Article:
Go ahead for new fish farm designs

NORWAY’S Fisheries Directorate has just given conditional support to two experimental fish farm designs.
First unveiled last year, a joint concept by Norway Royal Salmon and Aker ASA won preliminary backing, as did Marine Harvest’s ‘Donut’ proposal, but it has ruled that in both cases additional information must be provided.
Norway Royal Salmon and Aker said their submersible offshore cages project included a high degree of innovation and investment.
Marine Harvest said the approval had the potential to take aquaculture in Norway forward.  The ‘Donut’ – so called because it is shaped like a doughnut – is based on a new type of closed technology.
The regulator said the applications to build the designs that won backing will now go to the next stage in the approval process.
However, the Fisheries Directorate said it had rejected three proposals, including Marine Harvest’s ‘Beck cage’ concept as well as two designs proposed by Eide Fhordbruk and Norsk Marin Fisk/Stjernefarm.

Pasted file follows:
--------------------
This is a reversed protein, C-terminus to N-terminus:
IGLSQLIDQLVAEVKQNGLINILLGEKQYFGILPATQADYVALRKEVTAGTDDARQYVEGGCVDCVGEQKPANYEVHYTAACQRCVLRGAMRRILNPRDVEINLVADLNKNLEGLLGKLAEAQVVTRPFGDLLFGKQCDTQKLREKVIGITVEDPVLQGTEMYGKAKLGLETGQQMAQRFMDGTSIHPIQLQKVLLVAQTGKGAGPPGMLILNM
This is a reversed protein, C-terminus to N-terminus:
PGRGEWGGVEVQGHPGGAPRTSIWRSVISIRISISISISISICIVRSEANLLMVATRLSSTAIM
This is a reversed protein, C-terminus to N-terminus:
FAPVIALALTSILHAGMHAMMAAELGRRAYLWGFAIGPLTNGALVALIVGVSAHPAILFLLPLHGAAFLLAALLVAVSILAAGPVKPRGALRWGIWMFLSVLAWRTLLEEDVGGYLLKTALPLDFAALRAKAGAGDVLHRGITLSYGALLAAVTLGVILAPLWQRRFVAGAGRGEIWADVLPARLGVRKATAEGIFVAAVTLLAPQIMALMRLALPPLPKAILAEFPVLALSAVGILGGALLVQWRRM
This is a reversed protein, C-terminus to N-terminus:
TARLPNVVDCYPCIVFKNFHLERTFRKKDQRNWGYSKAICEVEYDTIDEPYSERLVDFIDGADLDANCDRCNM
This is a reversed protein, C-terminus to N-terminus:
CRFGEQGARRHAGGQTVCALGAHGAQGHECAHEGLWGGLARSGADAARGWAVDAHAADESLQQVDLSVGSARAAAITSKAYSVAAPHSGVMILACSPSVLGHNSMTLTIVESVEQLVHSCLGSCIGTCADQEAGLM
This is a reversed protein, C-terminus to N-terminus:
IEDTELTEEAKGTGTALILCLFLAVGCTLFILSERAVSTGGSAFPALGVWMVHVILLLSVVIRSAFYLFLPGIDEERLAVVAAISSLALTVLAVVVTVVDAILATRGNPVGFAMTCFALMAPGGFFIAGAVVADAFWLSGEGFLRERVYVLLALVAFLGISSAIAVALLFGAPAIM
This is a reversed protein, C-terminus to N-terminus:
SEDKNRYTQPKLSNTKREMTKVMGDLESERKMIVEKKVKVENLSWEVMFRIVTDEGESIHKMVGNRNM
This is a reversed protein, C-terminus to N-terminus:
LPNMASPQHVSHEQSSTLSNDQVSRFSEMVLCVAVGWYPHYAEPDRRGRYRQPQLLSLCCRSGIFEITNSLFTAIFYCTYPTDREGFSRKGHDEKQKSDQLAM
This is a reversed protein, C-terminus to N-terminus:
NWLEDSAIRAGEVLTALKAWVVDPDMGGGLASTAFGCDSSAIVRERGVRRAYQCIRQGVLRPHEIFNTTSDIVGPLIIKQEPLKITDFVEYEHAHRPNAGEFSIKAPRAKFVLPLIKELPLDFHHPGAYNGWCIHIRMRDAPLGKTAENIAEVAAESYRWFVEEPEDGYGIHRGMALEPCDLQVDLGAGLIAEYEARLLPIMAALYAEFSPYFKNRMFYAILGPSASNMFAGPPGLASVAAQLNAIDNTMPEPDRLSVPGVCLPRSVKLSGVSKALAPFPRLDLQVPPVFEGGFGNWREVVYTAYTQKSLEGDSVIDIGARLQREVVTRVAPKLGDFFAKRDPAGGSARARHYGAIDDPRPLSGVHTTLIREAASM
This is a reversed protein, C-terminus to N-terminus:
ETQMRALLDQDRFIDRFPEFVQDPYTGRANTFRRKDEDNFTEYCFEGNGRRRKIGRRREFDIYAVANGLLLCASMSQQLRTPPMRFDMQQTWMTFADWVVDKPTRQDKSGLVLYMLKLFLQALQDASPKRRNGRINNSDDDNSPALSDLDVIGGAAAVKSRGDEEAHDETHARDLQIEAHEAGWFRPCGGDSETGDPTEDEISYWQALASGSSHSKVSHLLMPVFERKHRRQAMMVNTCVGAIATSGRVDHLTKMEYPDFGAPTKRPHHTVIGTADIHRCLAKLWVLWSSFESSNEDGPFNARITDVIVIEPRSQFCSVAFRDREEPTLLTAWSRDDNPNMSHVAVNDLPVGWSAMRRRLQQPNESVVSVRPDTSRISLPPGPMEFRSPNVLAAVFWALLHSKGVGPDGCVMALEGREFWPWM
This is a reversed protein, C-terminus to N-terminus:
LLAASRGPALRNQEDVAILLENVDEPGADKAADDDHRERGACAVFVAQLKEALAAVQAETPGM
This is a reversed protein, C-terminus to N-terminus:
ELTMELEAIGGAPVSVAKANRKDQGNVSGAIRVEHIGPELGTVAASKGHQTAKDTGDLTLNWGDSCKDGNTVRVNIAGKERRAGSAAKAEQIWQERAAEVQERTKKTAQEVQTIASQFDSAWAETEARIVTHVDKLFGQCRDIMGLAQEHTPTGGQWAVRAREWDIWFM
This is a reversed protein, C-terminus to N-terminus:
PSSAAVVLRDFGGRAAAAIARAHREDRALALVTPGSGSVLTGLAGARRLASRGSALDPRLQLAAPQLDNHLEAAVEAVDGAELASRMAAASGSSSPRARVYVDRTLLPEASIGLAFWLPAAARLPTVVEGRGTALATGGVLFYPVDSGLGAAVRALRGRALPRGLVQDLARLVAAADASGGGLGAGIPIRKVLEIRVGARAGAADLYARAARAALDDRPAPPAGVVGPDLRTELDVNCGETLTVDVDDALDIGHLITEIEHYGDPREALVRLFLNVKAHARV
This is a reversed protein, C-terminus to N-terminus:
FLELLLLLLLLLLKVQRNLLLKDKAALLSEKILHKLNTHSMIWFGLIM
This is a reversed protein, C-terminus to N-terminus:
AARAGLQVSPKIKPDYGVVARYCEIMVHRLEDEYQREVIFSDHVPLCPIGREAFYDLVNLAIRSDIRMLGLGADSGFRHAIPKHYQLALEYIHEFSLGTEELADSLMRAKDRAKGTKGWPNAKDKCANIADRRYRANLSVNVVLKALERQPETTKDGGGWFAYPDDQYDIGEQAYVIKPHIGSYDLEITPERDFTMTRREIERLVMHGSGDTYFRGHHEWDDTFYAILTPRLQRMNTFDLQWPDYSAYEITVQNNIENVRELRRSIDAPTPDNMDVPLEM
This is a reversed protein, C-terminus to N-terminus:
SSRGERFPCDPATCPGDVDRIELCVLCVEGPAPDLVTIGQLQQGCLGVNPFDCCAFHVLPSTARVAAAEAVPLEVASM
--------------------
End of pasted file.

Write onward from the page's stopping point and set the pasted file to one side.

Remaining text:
The Directorate of Fisheries awards permits to operators who develop technology and solutions that can solve environmental and real challenges in the aquaculture industry.
It was almost a year ago when Norway Royal Salmon ASA (NRS) and Aker ASA (Aker) submitted a joint application for development licences for the farming of salmon.
Together, the companies say they have developed a new offshore aquaculture farming concept that facilitates sustainable growth in areas that the technology thus far has not been able to exploit
‘NRS and Aker have an industrial ambition to combine knowledge from the aquaculture industry with offshore competence,’ said CEO Charles Høstlund of Norway Royal Salmon and CEO Øyvind Eriksen of Aker.
They added that the consent would allow them to develop the aquaculture farms of the future.
NRS and Aker have developed a semi-submersible offshore farm designed for harsh environments. By placing the farms further away from the coast, the concept increases the area utilisation of Norwegian waters and will have a smaller environmental footprint.
The project involves the development and testing of a brand new type of aquaculture farm with greater capacity to withstand harsh weather conditions.